All analyses were performed using SPSS 9.0 TM (SPSS, Inc., Chicago, IL). Files were merged and converted to SPSS files using DBMS/Copy (Conceptual Software, Houston, TX). Statistical significance was defined as p < 0.05. Univariate analysis was performed with Chi-square testing for categorical variables and Student's t-test for continuous variables. Variables with p < 0.10 in univariate analysis for a relationship with elevated BMI were entered into multivariable analysis as covariates. Continuous variables were examined for outliers, and values ≥ 3 SD from the mean were removed from analysis with the exception of height and weight, as above, as per prior reports.
Stepwise linear regression was used to calculate the independent association of Polycystic kidney disease, adjusted for other factors, with both Hematocrit and hemoglobin levels. Factors included BMI, race, age, gender, year of first dialysis session, cause of end stage renal disease (diabetes, PKD, or other causes), dialysis type (hemodialysis vs. peritoneal dialysis) and additional variables from the medical evidence form, including diabetes and hypertension as comorbidities distinct from causes of ESRD, and ESRD network, as the independent variables.
Stepwise logistic regression was used to model independent associations with Polycystic kidney disease, using the same variables as in linear regression.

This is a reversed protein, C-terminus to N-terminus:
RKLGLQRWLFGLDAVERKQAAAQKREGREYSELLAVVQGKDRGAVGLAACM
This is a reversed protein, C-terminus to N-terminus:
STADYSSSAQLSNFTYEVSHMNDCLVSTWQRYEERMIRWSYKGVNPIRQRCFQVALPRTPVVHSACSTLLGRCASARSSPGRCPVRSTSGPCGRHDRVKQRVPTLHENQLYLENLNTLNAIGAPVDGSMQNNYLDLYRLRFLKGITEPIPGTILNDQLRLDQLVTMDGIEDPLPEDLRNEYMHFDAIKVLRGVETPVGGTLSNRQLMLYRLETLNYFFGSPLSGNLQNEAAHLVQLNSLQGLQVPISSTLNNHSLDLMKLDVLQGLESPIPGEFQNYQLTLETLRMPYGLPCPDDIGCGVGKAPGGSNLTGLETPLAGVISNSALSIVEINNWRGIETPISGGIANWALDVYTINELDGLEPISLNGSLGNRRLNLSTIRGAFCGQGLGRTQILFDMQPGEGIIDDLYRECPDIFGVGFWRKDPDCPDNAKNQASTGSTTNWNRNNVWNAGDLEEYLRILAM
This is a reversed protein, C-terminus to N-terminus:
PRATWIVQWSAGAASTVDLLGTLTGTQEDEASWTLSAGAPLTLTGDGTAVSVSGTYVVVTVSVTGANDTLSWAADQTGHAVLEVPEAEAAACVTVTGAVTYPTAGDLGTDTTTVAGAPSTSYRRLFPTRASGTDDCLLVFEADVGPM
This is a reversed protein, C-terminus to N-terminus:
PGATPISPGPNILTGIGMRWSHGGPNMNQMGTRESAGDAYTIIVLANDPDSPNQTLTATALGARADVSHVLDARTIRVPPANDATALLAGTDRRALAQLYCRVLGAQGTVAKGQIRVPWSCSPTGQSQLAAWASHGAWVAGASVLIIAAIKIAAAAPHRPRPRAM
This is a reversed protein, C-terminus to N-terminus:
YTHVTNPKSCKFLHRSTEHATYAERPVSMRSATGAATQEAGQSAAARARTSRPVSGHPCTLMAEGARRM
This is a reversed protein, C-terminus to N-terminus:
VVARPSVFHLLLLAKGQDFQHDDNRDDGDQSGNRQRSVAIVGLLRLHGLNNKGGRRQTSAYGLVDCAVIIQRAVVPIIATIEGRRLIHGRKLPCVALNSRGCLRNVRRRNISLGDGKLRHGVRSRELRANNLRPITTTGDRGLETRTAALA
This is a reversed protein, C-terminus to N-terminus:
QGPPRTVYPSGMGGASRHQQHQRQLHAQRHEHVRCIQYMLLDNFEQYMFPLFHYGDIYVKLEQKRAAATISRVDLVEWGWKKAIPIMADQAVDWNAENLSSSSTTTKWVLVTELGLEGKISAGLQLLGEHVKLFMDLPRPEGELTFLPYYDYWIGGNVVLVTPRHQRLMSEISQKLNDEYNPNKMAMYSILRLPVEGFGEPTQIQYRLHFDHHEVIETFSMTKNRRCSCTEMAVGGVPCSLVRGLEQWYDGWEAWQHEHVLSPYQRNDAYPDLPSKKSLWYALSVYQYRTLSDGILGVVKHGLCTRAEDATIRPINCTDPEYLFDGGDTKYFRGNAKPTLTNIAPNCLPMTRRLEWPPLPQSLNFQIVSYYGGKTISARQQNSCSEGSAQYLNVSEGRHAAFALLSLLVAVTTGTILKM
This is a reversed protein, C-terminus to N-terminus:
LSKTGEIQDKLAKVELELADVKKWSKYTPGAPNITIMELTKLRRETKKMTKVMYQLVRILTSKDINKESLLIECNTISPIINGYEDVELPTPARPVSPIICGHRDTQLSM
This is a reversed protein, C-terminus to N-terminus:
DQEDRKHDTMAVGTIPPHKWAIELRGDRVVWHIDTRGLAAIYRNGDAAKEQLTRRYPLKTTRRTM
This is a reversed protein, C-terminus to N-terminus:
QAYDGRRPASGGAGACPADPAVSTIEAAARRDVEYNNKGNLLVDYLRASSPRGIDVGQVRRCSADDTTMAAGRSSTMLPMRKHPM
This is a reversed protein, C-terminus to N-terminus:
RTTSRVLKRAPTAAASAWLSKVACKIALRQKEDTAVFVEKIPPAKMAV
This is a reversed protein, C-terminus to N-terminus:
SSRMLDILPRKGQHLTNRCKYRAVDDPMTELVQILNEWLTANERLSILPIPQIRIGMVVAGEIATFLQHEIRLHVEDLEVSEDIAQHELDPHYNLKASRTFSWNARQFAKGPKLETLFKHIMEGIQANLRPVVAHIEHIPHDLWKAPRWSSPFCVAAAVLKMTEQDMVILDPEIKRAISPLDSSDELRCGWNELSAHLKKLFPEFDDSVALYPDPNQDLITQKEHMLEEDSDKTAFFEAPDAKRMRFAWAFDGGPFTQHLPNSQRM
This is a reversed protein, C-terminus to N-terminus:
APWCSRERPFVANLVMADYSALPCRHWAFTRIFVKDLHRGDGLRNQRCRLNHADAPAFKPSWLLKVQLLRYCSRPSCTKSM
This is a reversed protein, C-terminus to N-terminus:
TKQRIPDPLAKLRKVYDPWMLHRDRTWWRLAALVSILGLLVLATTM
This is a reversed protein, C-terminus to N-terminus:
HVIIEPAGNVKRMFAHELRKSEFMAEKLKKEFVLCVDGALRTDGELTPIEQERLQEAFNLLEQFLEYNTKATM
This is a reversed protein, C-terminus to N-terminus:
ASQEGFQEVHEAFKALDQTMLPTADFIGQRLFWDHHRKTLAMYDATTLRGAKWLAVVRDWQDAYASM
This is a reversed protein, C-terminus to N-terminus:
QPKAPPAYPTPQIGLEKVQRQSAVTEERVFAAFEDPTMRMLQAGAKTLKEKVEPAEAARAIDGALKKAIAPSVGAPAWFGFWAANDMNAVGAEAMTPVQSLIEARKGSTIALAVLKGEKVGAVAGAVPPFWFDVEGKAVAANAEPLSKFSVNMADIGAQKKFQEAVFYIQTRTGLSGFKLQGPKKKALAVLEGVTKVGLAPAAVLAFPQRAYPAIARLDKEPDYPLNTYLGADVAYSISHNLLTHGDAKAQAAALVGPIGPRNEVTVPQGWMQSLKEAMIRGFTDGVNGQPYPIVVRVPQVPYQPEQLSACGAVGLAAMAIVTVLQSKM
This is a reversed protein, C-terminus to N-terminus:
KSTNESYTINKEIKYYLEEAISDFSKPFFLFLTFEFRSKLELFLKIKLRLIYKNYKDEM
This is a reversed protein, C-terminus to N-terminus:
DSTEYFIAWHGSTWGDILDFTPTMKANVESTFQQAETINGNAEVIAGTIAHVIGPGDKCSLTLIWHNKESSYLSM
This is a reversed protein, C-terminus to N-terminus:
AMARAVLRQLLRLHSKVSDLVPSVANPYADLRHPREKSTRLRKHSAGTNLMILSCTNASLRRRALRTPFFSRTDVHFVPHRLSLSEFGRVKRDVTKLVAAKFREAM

Stepwise Cox Regression non-proportional hazards analysis modeled the association between polycystic kidney disease with all-cause mortality, controlling for the same variables as in linear regression above. Survival analysis compared all patients on the transplant waiting list, censoring patients for receipt of renal transplantation.
Survival time was calculated as the time from the date of the first listing for transplant until death, or latest available follow-up date or receipt of renal transplant. We did not remove patients from the category of listing for transplant if they were removed from this category at a later time, nor did we remove patients from the category of renal transplant recipient if they later experienced graft loss, in intent to treat fashion. Hierarchically well-formed models were used for assessment of interaction terms in all models.
Of 348,615 patients who initiated ESRD therapy in the USRDS database from 1 April 1995 to 29 June 1999, 43,707 were subsequently entered on the renal transplant waiting list, of whom 40,493 were entered on the waiting list on or after 1 April 1995. Of these, 89% had sufficient information from the medical evidence form (2728) for hematocrit. The mean date of first ESRD service was 14 January 1997. The total study cohort had 12,127 recipients of cadaveric kidneys and 4200 recipients of living donor kidneys, in addition to wait-listed patients who did not receive transplants during the study period. The mean transplant date was 25 Dec 1997, and the most recent transplant date was 16 November 1999. The most recent follow-up date was 29 June 2001. Thus, the study had 51 months of accrual and 24 months of additional followup.